# Volcano Watch — Kīlauea lava resumes ocean flow

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The eruption along Kīlauea's East Rift Zone paused briefly a week ago, beginning Friday morning but activity had resumed again by last Sunday afternoon.

Kīlauea lava resumes ocean flow

(Public domain.)

The eruption along Kīlauea's East Rift Zone paused briefly a week ago, beginning Friday morning but activity had resumed again by last Sunday afternoon. Friday, July 23, began near the Puu Oo vent with a small sequence of collapses, which we recorded on a nearby seismograph station. By daybreak that morning, the flow of lava into the sea had stopped and only occasional small, steam plumes were generated as hot blocks of the lava bench collapsed into the sea.

Commercial helicopter pilots reported to us that the skylights in the tube were empty as high as 1,500 feet above sea level, demonstrating that the tube had drained. Above 1,500 feet, the visibility was so poor that no observations could be made. A brief glimpse into the Puu Oo cone on Saturday revealed that the lava pond was higher than had been seen in the last few weeks and had been fairly active. However, the poor weather over the weekend precluded further observations.
By last Sunday afternoon, a small aa flow was advancing down the main pali, but the volume of lava was very small. We have inferred that the collapses at the cone on Friday morning correspond to the time the vent shut off, and that some time early Sunday afternoon, the eruption had started up again. The startup was very gradual, and we cannot identify any particular time when the ground vibration or tremor near the vent increased.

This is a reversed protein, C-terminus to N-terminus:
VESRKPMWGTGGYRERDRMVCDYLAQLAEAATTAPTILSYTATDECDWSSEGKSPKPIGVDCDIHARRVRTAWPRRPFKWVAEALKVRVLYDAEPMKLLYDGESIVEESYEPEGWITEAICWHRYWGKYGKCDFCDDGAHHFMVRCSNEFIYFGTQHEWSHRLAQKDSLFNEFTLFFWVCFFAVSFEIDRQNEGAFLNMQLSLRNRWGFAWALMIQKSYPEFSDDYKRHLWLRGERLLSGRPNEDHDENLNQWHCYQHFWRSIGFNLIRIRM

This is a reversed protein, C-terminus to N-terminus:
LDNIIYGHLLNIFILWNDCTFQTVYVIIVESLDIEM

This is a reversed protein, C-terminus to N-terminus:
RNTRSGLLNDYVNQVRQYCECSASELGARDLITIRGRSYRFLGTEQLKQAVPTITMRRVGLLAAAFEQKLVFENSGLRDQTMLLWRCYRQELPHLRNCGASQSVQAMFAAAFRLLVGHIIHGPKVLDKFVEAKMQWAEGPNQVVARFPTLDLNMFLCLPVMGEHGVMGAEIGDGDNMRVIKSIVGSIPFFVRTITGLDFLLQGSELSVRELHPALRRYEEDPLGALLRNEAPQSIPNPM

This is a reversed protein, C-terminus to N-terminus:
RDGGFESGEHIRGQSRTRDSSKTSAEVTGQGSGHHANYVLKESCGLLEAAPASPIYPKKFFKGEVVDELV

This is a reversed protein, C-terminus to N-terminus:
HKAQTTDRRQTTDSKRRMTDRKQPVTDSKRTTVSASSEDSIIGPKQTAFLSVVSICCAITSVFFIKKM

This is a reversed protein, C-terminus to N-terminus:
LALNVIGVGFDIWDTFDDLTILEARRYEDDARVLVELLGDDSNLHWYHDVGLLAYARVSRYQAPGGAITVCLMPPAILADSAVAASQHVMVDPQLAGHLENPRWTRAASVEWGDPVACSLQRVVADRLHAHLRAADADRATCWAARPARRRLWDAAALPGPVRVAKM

By Monday morning, the lava had reoccupied the old tube system all the way to the base of Paliuli, just above the buried Chain of Craters Road near Kamoamoa. Here, the tube had collapsed, and lava was flowing through the collapsed top of the tube and was spreading out in a massive pahoehoe sheet flow. The flow advanced in two directions with a more active western flow and a smaller eastern flow. These two new flows advanced along the margins of the Kamoamoa flows emplaced earlier in the eruption.

Tuesday morning, the western flow had again reached the ocean, and a steam plume was visible. The flow entered the ocean over a broad front and has yet to consolidate to a narrow tube, as we had noted before the pause in the eruption. By Wednesday morning, the eastern lobe of the flow had also reached the ocean, producing a second steam plume. These lava entries have been gradually extending the coast and are producing new black sand where the hot lava explosively interacts with seawater. At times, plumes of black sand and spatter are thrown 50-80 feet high, but most of the activity is less spectacular.

The western lava entry into the ocean is close to the end of Chain of Craters Road. The National Park Service has marked a new trail to lead visitors to areas where they can view the lava in relative safety. The coastal area is commonly hot, and the well-equipped visitor will wear sturdy shoes, long pants, and a hat. Remember that the lava is over 2,100°F and that the heat can lead to dehydration and will also produce radiant burns if you stand too close for too long. Obey the area closure signs posted by the Park Service to keep visitors out of unstable areas.